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GM India Hires Scabs to Break Chevrolet Cruze Plant Strike

AutoInformed |  By Ken Zino | April, 18 2011 |  Share  | Source Article

 

Workers at the General Motors Halol plant in Gujurat State, India have been on strike for the last four weeks in an increasingly bitter struggle that has seen the workers forcibly ejected from the plant after the business friendly local government declared the strike illegal. Several hundred workers remain locked out.

The General Motors India strike by the Gujurat Kamdar Mandal union is reminiscent of UAW sit down strikes during 1936-37 in Michigan, which led to recognition of the Union and the right to collective bargaining by the world's largest automaker.

Thus far Solidarity House, the UAW's international headquarters in Detroit has remained silent on the GKM strike, and refused multiple requests for comment. General Motors in the U.S. simply says it is working with local groups in India.

In the latest developments, GM has begun advertising for replacement or scab workers, and the Gujarat High Court last week said "law and order" considerations overrule the workers' right to strike. 

The judge directed the union to use the court's "Mediation Center". Negotiations are scheduled for  April 19. Courts in India set up under British colonial domination have not been known to champion basic rights for lower class natives, according to critics.

"Working conditions, wages, and health and safety will never improve in the global sweatshop economy until workers have the rights to organize," said Charles Kernaghan, from the Institute for Global Labour & Human Rights. There are 800 regular full-time workers at the Halol plant and 800 temporary workers-who do the exact same jobs, but have no rights and are paid 47 cents an hour.

A similar thing is now occurring in the U.S. where new hire UAW workers are being paid $14 an hour at plants, rather than $24 or $28 for veteran workers. The union in India wants the 800 temps to be hired as regular full-time workers, be able to join the union and paid at the hire rate.

Health and safety issues are also being raised. More than 269 autoworkers at the GM Halol are said to be suffering permanent spinal cord injuries due to constant heavy lifting without ergonomic standards, according to the union. The Factory Act in India places a cap on how much weight a worker can manually lift, which is set at no higher than 44 pounds.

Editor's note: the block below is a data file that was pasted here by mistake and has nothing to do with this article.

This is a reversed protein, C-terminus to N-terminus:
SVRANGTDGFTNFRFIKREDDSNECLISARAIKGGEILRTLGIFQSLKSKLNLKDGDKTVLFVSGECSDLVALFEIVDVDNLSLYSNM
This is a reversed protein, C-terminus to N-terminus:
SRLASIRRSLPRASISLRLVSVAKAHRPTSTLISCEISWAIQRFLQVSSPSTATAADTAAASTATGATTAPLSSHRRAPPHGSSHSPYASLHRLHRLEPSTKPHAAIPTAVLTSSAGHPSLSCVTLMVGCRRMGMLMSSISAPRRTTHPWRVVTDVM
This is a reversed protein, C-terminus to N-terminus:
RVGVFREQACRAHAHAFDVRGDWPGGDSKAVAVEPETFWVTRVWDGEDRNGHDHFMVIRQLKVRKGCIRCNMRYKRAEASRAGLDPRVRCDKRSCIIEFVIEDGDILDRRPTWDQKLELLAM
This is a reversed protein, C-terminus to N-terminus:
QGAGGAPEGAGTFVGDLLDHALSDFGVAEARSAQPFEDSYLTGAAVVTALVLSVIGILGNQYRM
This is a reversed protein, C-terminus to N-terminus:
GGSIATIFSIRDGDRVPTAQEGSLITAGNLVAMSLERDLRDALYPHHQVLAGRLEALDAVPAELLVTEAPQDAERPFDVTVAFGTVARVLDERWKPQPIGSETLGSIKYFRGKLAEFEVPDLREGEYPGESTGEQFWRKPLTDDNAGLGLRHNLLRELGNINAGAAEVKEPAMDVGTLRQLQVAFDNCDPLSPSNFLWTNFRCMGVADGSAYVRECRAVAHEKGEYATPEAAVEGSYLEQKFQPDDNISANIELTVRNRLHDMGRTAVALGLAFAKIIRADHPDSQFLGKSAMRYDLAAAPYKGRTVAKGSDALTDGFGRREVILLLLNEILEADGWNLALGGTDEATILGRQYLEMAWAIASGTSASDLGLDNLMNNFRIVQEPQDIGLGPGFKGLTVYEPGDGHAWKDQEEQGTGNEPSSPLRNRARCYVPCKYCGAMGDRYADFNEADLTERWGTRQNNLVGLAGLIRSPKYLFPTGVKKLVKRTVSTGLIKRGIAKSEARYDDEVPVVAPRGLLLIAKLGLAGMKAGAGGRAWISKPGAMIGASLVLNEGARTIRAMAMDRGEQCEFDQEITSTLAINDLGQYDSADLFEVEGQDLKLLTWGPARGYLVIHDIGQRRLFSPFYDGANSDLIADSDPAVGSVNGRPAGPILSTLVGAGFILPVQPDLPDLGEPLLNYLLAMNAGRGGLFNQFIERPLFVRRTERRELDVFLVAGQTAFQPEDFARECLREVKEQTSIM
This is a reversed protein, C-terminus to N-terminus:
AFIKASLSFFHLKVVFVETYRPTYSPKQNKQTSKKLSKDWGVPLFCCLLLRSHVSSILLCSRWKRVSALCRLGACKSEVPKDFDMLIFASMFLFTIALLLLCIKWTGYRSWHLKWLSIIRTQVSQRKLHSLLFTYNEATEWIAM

However, the law places no limit on how much lifting a worker can be required to complete during their shift.  Some workers are constantly lifting heavy car doors, tires, steering columns and other auto parts, which in U.S. plants are moved by machines during worker installation.

"More than 1500 people have signed a letter to GM CEO, Mr. Daniel F. Akerson, asking him to immediately intervene with GM management at the Halol Factory in India," said Kernaghan. The letter text follows.

Dear Mr. Akerson:

We urge you to immediately intervene with local management at General Motors Halol plant in India, which produces Cruze and Aveo vehicles.

Factory conditions are well below standard, with workers earning just 47 to 92 cents an hour. These GM workers are also shortchanged on their legal overtime pay. Even worse is that over 269 workers are suffering from spinal cord injuries due to unsafe working conditions. Management recently imposed a unilateral 20 percent increase in daily production goals, which will only lead to further injuries. Half the Halol workers are hired as "temporary workers," with no rights and earning just half of what full-time workers earn, despite the fact that they do the exact same work. Halol management refuses to negotiate with the 1,600 workers, who have no voice.

On March 16, 2011, the workers had no choice but to strike to end the unsafe and unfair working conditions.   Management response has been to bring in non-union replacement workers as they threaten the striking workers with suspension and firing.

This is not the General Motors we know in the United States.

We urge you to inform management at the Halol factory that General Motors insists upon respect for internationally recognized worker rights standards and safe working conditions. Please also inform Halol management that General Motors workers in the United States are organized by the United Auto Workers union. Rather than threatening and attacking the striking workers and their Gujurat Kamdar Mandal union, Halol management should sit down in good faith with the union and negotiate a fair collective contract.

We would appreciate it very much if you could keep us posted regarding positive progress at the GM Halol plant.